"The Flatlander"It was 1968 and my first time hunting Colorado Mule Deer. I was to hunt with my father - in - law, Bill, and two of his neighbors. Being the only "FLATLANDER" in the hunting party, they said they would take it easy on me. We headed out from our home base in Salida, Colorado to Bill's cabin in the mountains outside of Ohio City, Colorado. At about 7000 feet my flatlander lungs had to work twice as hard to keep me going in the rarefied, it felt like, air, compared to sea level in my home town of Houston, Texas.
We spent two or three days climbing steep slopes and checking out sagebrush and aspen choked canyons and ravines. We saw quite a few deer, but no takers. Finally, Bill thought about a friend whose gate key gave access to a whole mountain of private land. We jeeped to the top of the mountain and dropped a hunter on ridges on both sides of a narrow valley. Bill's neighbor and I drove to the lower end of the valley, hoping to ambush anything the two drivers might push past us. As we waited, with our guns lying on the hood of the jeep, I had a sudden hunter's instinct hit me right between my shoulders. I grabbed my Remington Model 700, loaded with 180-grain soft point ammo, and top with a Weaver 3 - 9 scope. I whirled around and there he was, the biggest Muley buck you could believe, sneaking through the trees. I locked the crosshairs on him and shot, the deer stumbled, clearly a hit. However, before I could put in a finisher, he circled around the end of the ridge. I raced to the top of the ridge, while my companion followed in his tracks.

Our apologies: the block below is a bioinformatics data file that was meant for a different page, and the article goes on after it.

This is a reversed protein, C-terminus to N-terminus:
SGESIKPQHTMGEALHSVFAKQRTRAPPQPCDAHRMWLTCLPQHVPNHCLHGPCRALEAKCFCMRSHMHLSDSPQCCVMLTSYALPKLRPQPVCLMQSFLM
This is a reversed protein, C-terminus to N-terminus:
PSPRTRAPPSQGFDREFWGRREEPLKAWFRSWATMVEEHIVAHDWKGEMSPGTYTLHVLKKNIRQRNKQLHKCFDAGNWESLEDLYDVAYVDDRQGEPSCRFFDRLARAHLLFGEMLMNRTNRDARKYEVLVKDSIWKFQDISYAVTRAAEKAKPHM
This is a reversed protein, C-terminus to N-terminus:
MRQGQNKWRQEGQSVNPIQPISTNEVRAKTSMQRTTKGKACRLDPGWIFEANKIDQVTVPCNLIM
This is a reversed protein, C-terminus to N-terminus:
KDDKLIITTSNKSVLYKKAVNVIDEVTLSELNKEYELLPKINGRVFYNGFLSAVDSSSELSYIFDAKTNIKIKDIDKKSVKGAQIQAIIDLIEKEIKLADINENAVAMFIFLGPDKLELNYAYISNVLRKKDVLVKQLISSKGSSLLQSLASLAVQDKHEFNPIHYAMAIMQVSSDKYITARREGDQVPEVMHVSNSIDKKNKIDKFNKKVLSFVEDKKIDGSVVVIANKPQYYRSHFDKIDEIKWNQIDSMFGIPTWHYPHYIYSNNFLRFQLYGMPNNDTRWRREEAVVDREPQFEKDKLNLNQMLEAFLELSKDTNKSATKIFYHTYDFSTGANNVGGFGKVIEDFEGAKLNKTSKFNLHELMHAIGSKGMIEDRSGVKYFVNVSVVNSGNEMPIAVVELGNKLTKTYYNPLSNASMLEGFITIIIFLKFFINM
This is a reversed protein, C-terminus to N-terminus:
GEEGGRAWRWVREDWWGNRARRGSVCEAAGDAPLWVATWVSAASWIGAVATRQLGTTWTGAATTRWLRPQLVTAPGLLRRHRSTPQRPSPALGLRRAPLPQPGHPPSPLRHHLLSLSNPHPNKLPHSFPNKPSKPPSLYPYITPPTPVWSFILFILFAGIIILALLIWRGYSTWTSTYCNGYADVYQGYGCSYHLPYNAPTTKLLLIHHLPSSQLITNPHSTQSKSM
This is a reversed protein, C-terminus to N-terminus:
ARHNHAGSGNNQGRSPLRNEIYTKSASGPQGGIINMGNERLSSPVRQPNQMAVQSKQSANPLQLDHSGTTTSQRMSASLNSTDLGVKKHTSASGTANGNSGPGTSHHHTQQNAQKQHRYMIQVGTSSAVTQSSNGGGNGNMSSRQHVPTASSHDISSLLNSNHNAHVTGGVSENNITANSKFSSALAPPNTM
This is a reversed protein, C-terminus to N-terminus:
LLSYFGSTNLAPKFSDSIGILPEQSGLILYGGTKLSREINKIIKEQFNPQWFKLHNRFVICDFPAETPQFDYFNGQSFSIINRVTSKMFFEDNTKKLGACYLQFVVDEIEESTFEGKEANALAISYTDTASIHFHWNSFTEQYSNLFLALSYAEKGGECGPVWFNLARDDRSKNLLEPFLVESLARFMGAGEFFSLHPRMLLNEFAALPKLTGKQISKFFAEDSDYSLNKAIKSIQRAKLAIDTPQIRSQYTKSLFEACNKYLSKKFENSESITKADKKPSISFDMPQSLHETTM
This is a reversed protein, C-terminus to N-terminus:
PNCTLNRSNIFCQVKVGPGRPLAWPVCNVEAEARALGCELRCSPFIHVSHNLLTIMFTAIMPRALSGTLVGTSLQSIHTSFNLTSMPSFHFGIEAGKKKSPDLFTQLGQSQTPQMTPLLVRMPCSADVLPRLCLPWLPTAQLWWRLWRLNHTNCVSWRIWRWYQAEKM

Of course halfway up the ridge my flatlander lungs gave out. I was lying on my back with my rifle across my chest, gasping for air. While trying to get my breath, I heard a shot from the opposite slope. Sitting up I saw my father-in-law shoot underneath a running doe. Still gasping for air, I decided to try for her. The first shot was behind her, as was the second. Number three was in front of her, but the fourth was true and she was down. My hunting companion found my buck only a few yards from where we lost sight of him. Final score, FLATLANDER 2, RESIDENT'S 0. It took all of us to load them into the jeep and get them off the mountain.
The buck scored 192 6/8 B&C points, which was a green score and would put it in the top 100 at the time. It was also prime table fare. But, during the 60 day drying period, before it could be officially scored, B&C had the unprecedented audacity to raise the minimum entry score by a full ten points. To my knowledge, such a large increase had never been done before. Alas!, this knocked my buck out of contention by 2 3/8 points, thanks to an extra point of that same length on the right side of his rack, not matched by the left.
Then in 1992, I read an article in a hunting magazine stating that the B&C committee had reviewed scoring entry records and found that their standards were unreasonable, and thus they lowered the minimum for Mule Deer. I contacted them to find out the procedure needed to follow. I was told I would need affidavits for the following. Either the original Colorado hunting license or a letter from Colorado game commission stating they didn't keep records of hunting licenses that far back. A letter from the original taxidermist stating he had originally scored the deer, or have it rescored and hope that 30 years of drying hadn't shrunk it out of contention. And finally, clear pictures showing all four sides of the antlers and a signed statement of fair chase.
So, through trials and tribulations of time, letters, and phone calls, my Muley buck qualified for the all time B & C record book as number 53. A great finish for a first time Mule Deer hunter and a great deer.
Written by Steve Mahurin
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